Defiant Lives Up To Its Name, Won’t Fly Until 2019

By Dan Parsons | December 12, 2018
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SB-1 Defiant.

First flight of the SB-1 Defiant compound helicopter prototype has been pushed to 2019, officials from program partners Boeing [BA] and Lockheed Martin [LMT] announced Dec. 12.

Sikorsky, which developed the underlying X2 technologies on which the Defiant is based, has long publicized 2018 as the year the Black Hawk-sized Defiant would first leave the ground.


The aircraft has been completely built, but will not fly until early 2019, Rich Koucheravy, Sikorsky’s director of business development for Future Vertical lift, told reporters during a Dec. 12 conference call.

“Defiant has been completely built,” Koucheravy said. “The aircraft will be, shortly, rolled out of the hangar.”

He did not give an exact date when the aircraft would emerge and official photos would be taken, but said it is “imminent.” It was only in the past two weeks that relatively minor engineering issues surfaced during ground runs of a mirror image of the aircraft bolted to the earth that the team was forced to inform the Army the aircraft would not fly by year end, Koucheravy and his Boeing counterpart said.

“As we develop this aircraft, we have a very deliberate process for getting to first flight,” he said. “We do have a couple of artifacts we continue to work on along with the Defiant build.”

Koucheravy is talking about the power train system test bed that has been running, with rotors, in West Pam Beach. The PSTB is identical to the prototype aircraft, but bolted to the ground for ground runs to shake out all the parts and pieces.

It was while running the PSTB that the engineering discoveries were found. The test bed was spun up to full power without rotor blades in October. In November, it was run with blades, fully mirroring the prototype that should fly early next year.

“That represented the first time that the Defiant configuration ran in concert,” Koucheravy said. “During the PSTB initial two-to-three runs, we did have some minor discovery. I won’t tell you the nature of the discovery. We expect these sorts of things to come up when you run a configuration stand for the first time.”

Boeing Sikorsky JMR Future Vertical Lift

Sikorsky and Boeing are jointly producing a medium-lift-sized demonstrator called the SB>1 Defiant. Photo courtesy of Sikorsky

The Defiant team is working to make the fixes and get the test bed back into operation “shortly,” he said. It should be up and running within two weeks, he said. A three-week delay has translated directly into a three-week delay in first flight, barring no other discoveries, according to Randy Rotte, Boeing’s director of global‎ sales and marketing for cargo helicopters and FVL.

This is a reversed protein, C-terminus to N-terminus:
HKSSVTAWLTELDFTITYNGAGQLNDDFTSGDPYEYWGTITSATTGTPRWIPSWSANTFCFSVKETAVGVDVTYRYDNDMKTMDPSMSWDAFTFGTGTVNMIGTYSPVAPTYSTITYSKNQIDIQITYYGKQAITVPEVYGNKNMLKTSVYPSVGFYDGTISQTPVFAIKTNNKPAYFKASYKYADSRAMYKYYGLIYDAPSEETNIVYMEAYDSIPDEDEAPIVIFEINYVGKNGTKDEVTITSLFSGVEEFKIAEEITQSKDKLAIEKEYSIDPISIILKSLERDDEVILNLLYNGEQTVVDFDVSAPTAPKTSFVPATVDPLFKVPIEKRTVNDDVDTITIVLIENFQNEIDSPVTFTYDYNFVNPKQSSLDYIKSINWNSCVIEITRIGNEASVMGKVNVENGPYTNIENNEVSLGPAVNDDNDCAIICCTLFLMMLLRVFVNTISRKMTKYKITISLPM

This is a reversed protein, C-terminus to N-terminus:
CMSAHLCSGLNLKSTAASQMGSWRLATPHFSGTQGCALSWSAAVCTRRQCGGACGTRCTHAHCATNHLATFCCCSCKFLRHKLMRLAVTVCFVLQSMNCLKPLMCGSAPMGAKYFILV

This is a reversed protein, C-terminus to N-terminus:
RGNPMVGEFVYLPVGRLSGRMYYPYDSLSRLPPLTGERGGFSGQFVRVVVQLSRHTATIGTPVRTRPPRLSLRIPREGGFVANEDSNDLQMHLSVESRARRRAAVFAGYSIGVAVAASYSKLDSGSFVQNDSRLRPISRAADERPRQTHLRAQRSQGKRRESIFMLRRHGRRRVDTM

Plans are now to run the PSTB for at least 15 hours, Rotte said. He characterized 2018 as an “exciting, challenging, productive, inventive … foundation-setting year for Defiant.”

He acknowledged the program started the year off with an engineering hurdle to overcome when the composite rotor blades production process proved a more difficult than anticipated nut to crack. Engineers also found that some of the transmission gears were not sufficiently hardened to perform as expected.

“We were kind of off-track when we first started the year, got back on track and have been really following closely our plan from back in April to today,” Rotte said. “When we were running the PTSB, we’re still on a path to first flight in 2018, and it was only after that, really, that some of that small things we have to go back and do work on pushed us beyond that.”

“For all intents and purposes, everything we know, those issues are behind us,” Rotte said of the rotor blade and gear-box issues that hampered the program earlier in the year. “They were both about manufacturing. They were not about design or configuration.”

The blades — Defiant has eight rigid composite rotors on a counter-rotating coaxial hub — and gear boxes now are “operating like champions,” he said.

As the PSTB has run, the full-scale aircraft has some minor components and instrumentation that did not perform as indicated by scale models, Rotte said. A few “small pieces … required some repair,” he said. One recent discovery required 2-3 weeks to fix, he said, but would not give specifics.

“It’s literally been nothing about configuration, nothing about the different pieces,” Rotte said. “We should be back up and running with the PSTB in the next week or so and then we’re back on the path. It’s nothing that has required a redesign. … Basically some interactions that the models, perhaps, didn’t all capture.”

Both prototypes participating in the Joint Multirole Technology Demonstration program initially aimed to fly before the end of 2017. The Boeing-Sikorsky team is under no obligation for Defiant to lift off, but it owes the Army design and performance data under the engineering and manufacturing development contract it holds. Opponent Bell’s [TXT] V-280 Valor advanced tiltrotor is approaching the one-year anniversary of its first flight, which occurred Dec. 18, 2017.

Both teams regularly correspond with senior Army aviation leaders about their progress. The Army is conducting an ongoing analysis of alternatives in preparation for a decision sometime in fiscal 2021 whether to make FVL a program of record. Despite the most recent delay, Koucheravy said the Army will have all the data it needs in time for a 2021 decision.

“The purpose of deliberate testing is to slowly expand your do-not-exceed criteria on components,” Koucheravy said. “We are very confident in the basic design of this aircraft. We are very confident in our configuration and, frankly, we think it’s going to exceed expectations.”

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